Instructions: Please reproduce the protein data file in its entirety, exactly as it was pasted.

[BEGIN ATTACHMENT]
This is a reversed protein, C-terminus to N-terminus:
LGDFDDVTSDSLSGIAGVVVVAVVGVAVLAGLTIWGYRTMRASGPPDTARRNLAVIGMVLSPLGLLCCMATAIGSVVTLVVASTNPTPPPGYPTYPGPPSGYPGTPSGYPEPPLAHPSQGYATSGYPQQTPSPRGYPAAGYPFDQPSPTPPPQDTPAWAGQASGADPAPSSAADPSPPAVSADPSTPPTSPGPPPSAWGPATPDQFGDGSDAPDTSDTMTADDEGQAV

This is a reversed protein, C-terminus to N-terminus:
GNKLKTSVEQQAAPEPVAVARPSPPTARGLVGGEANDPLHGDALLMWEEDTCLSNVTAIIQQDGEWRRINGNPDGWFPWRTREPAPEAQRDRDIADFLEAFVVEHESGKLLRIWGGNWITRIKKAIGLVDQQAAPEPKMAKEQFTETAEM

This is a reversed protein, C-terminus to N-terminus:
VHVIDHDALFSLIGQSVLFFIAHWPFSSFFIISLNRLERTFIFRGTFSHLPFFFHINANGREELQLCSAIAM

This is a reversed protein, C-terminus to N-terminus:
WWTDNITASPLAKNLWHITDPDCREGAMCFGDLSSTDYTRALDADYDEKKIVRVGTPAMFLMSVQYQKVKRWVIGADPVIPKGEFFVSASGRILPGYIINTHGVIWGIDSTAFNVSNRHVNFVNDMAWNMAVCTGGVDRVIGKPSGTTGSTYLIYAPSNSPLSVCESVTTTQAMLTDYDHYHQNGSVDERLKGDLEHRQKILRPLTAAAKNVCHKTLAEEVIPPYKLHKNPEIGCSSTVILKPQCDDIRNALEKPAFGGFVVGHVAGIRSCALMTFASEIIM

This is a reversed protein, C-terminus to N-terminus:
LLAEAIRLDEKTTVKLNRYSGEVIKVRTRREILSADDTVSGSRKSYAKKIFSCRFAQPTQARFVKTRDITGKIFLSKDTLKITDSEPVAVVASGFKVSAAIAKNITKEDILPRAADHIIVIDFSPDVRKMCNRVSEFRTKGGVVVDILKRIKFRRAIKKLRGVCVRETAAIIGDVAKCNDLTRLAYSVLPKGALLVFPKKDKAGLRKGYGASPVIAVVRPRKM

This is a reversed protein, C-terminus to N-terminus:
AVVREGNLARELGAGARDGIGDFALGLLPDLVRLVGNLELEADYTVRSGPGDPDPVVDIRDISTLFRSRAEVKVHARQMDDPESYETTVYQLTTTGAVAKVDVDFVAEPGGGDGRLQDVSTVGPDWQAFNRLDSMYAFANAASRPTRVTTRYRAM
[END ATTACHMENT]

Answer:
This is a reversed protein, C-terminus to N-terminus:
LGDFDDVTSDSLSGIAGVVVVAVVGVAVLAGLTIWGYRTMRASGPPDTARRNLAVIGMVLSPLGLLCCMATAIGSVVTLVVASTNPTPPPGYPTYPGPPSGYPGTPSGYPEPPLAHPSQGYATSGYPQQTPSPRGYPAAGYPFDQPSPTPPPQDTPAWAGQASGADPAPSSAADPSPPAVSADPSTPPTSPGPPPSAWGPATPDQFGDGSDAPDTSDTMTADDEGQAV

This is a reversed protein, C-terminus to N-terminus:
GNKLKTSVEQQAAPEPVAVARPSPPTARGLVGGEANDPLHGDALLMWEEDTCLSNVTAIIQQDGEWRRINGNPDGWFPWRTREPAPEAQRDRDIADFLEAFVVEHESGKLLRIWGGNWITRIKKAIGLVDQQAAPEPKMAKEQFTETAEM

This is a reversed protein, C-terminus to N-terminus:
VHVIDHDALFSLIGQSVLFFIAHWPFSSFFIISLNRLERTFIFRGTFSHLPFFFHINANGREELQLCSAIAM

This is a reversed protein, C-terminus to N-terminus:
WWTDNITASPLAKNLWHITDPDCREGAMCFGDLSSTDYTRALDADYDEKKIVRVGTPAMFLMSVQYQKVKRWVIGADPVIPKGEFFVSASGRILPGYIINTHGVIWGIDSTAFNVSNRHVNFVNDMAWNMAVCTGGVDRVIGKPSGTTGSTYLIYAPSNSPLSVCESVTTTQAMLTDYDHYHQNGSVDERLKGDLEHRQKILRPLTAAAKNVCHKTLAEEVIPPYKLHKNPEIGCSSTVILKPQCDDIRNALEKPAFGGFVVGHVAGIRSCALMTFASEIIM

This is a reversed protein, C-terminus to N-terminus:
LLAEAIRLDEKTTVKLNRYSGEVIKVRTRREILSADDTVSGSRKSYAKKIFSCRFAQPTQARFVKTRDITGKIFLSKDTLKITDSEPVAVVASGFKVSAAIAKNITKEDILPRAADHIIVIDFSPDVRKMCNRVSEFRTKGGVVVDILKRIKFRRAIKKLRGVCVRETAAIIGDVAKCNDLTRLAYSVLPKGALLVFPKKDKAGLRKGYGASPVIAVVRPRKM

This is a reversed protein, C-terminus to N-terminus:
AVVREGNLARELGAGARDGIGDFALGLLPDLVRLVGNLELEADYTVRSGPGDPDPVVDIRDISTLFRSRAEVKVHARQMDDPESYETTVYQLTTTGAVAKVDVDFVAEPGGGDGRLQDVSTVGPDWQAFNRLDSMYAFANAASRPTRVTTRYRAM